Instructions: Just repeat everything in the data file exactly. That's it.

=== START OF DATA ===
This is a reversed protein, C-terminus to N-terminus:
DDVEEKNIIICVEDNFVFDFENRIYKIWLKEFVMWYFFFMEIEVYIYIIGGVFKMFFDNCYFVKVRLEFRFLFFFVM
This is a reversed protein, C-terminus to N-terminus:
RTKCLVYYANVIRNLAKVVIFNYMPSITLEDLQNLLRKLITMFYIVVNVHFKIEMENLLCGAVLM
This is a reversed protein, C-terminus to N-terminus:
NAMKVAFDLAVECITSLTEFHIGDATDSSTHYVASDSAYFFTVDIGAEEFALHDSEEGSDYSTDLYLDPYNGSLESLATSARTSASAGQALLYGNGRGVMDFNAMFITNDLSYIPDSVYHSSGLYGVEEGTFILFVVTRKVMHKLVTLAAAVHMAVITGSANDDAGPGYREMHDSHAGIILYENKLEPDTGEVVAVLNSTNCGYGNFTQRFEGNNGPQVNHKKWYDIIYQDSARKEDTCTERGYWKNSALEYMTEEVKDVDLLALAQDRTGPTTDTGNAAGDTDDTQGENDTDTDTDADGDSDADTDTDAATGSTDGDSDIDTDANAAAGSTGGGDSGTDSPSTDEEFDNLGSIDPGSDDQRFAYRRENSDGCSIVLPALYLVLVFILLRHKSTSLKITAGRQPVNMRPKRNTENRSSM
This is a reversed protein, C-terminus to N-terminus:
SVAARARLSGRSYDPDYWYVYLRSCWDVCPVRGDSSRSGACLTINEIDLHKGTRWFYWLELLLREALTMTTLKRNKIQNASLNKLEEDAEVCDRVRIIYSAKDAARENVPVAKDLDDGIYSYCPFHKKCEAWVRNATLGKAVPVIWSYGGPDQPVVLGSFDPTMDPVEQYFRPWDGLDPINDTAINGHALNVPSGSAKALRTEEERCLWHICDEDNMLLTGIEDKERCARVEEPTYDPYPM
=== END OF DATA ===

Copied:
This is a reversed protein, C-terminus to N-terminus:
DDVEEKNIIICVEDNFVFDFENRIYKIWLKEFVMWYFFFMEIEVYIYIIGGVFKMFFDNCYFVKVRLEFRFLFFFVM
This is a reversed protein, C-terminus to N-terminus:
RTKCLVYYANVIRNLAKVVIFNYMPSITLEDLQNLLRKLITMFYIVVNVHFKIEMENLLCGAVLM
This is a reversed protein, C-terminus to N-terminus:
NAMKVAFDLAVECITSLTEFHIGDATDSSTHYVASDSAYFFTVDIGAEEFALHDSEEGSDYSTDLYLDPYNGSLESLATSARTSASAGQALLYGNGRGVMDFNAMFITNDLSYIPDSVYHSSGLYGVEEGTFILFVVTRKVMHKLVTLAAAVHMAVITGSANDDAGPGYREMHDSHAGIILYENKLEPDTGEVVAVLNSTNCGYGNFTQRFEGNNGPQVNHKKWYDIIYQDSARKEDTCTERGYWKNSALEYMTEEVKDVDLLALAQDRTGPTTDTGNAAGDTDDTQGENDTDTDTDADGDSDADTDTDAATGSTDGDSDIDTDANAAAGSTGGGDSGTDSPSTDEEFDNLGSIDPGSDDQRFAYRRENSDGCSIVLPALYLVLVFILLRHKSTSLKITAGRQPVNMRPKRNTENRSSM
This is a reversed protein, C-terminus to N-terminus:
SVAARARLSGRSYDPDYWYVYLRSCWDVCPVRGDSSRSGACLTINEIDLHKGTRWFYWLELLLREALTMTTLKRNKIQNASLNKLEEDAEVCDRVRIIYSAKDAARENVPVAKDLDDGIYSYCPFHKKCEAWVRNATLGKAVPVIWSYGGPDQPVVLGSFDPTMDPVEQYFRPWDGLDPINDTAINGHALNVPSGSAKALRTEEERCLWHICDEDNMLLTGIEDKERCARVEEPTYDPYPM